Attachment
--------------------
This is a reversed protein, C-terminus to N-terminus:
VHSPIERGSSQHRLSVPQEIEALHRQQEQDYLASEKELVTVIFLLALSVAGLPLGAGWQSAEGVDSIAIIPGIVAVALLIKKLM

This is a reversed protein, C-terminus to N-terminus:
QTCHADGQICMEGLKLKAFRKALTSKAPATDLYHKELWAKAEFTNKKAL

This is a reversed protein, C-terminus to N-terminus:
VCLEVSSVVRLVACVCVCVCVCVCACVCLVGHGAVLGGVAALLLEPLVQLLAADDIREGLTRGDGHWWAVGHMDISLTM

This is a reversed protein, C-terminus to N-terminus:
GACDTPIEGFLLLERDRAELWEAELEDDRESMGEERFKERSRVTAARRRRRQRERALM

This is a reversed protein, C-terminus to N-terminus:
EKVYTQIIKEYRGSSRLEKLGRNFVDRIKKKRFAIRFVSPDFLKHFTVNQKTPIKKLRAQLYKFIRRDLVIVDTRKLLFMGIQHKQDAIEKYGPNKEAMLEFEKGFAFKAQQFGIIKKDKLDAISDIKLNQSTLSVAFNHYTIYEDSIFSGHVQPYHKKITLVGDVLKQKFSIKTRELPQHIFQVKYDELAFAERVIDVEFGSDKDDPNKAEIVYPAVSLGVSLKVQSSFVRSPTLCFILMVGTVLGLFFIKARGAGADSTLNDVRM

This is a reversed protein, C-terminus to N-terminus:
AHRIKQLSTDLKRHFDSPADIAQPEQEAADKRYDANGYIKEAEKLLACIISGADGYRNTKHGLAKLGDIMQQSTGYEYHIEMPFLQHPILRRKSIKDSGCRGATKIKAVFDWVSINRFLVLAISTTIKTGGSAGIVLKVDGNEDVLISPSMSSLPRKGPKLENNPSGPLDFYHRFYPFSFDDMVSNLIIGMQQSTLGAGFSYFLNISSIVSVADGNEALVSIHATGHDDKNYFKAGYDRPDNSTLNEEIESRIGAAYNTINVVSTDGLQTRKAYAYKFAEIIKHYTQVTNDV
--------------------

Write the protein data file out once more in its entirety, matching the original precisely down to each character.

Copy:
This is a reversed protein, C-terminus to N-terminus:
VHSPIERGSSQHRLSVPQEIEALHRQQEQDYLASEKELVTVIFLLALSVAGLPLGAGWQSAEGVDSIAIIPGIVAVALLIKKLM

This is a reversed protein, C-terminus to N-terminus:
QTCHADGQICMEGLKLKAFRKALTSKAPATDLYHKELWAKAEFTNKKAL

This is a reversed protein, C-terminus to N-terminus:
VCLEVSSVVRLVACVCVCVCVCVCACVCLVGHGAVLGGVAALLLEPLVQLLAADDIREGLTRGDGHWWAVGHMDISLTM

This is a reversed protein, C-terminus to N-terminus:
GACDTPIEGFLLLERDRAELWEAELEDDRESMGEERFKERSRVTAARRRRRQRERALM

This is a reversed protein, C-terminus to N-terminus:
EKVYTQIIKEYRGSSRLEKLGRNFVDRIKKKRFAIRFVSPDFLKHFTVNQKTPIKKLRAQLYKFIRRDLVIVDTRKLLFMGIQHKQDAIEKYGPNKEAMLEFEKGFAFKAQQFGIIKKDKLDAISDIKLNQSTLSVAFNHYTIYEDSIFSGHVQPYHKKITLVGDVLKQKFSIKTRELPQHIFQVKYDELAFAERVIDVEFGSDKDDPNKAEIVYPAVSLGVSLKVQSSFVRSPTLCFILMVGTVLGLFFIKARGAGADSTLNDVRM

This is a reversed protein, C-terminus to N-terminus:
AHRIKQLSTDLKRHFDSPADIAQPEQEAADKRYDANGYIKEAEKLLACIISGADGYRNTKHGLAKLGDIMQQSTGYEYHIEMPFLQHPILRRKSIKDSGCRGATKIKAVFDWVSINRFLVLAISTTIKTGGSAGIVLKVDGNEDVLISPSMSSLPRKGPKLENNPSGPLDFYHRFYPFSFDDMVSNLIIGMQQSTLGAGFSYFLNISSIVSVADGNEALVSIHATGHDDKNYFKAGYDRPDNSTLNEEIESRIGAAYNTINVVSTDGLQTRKAYAYKFAEIIKHYTQVTNDV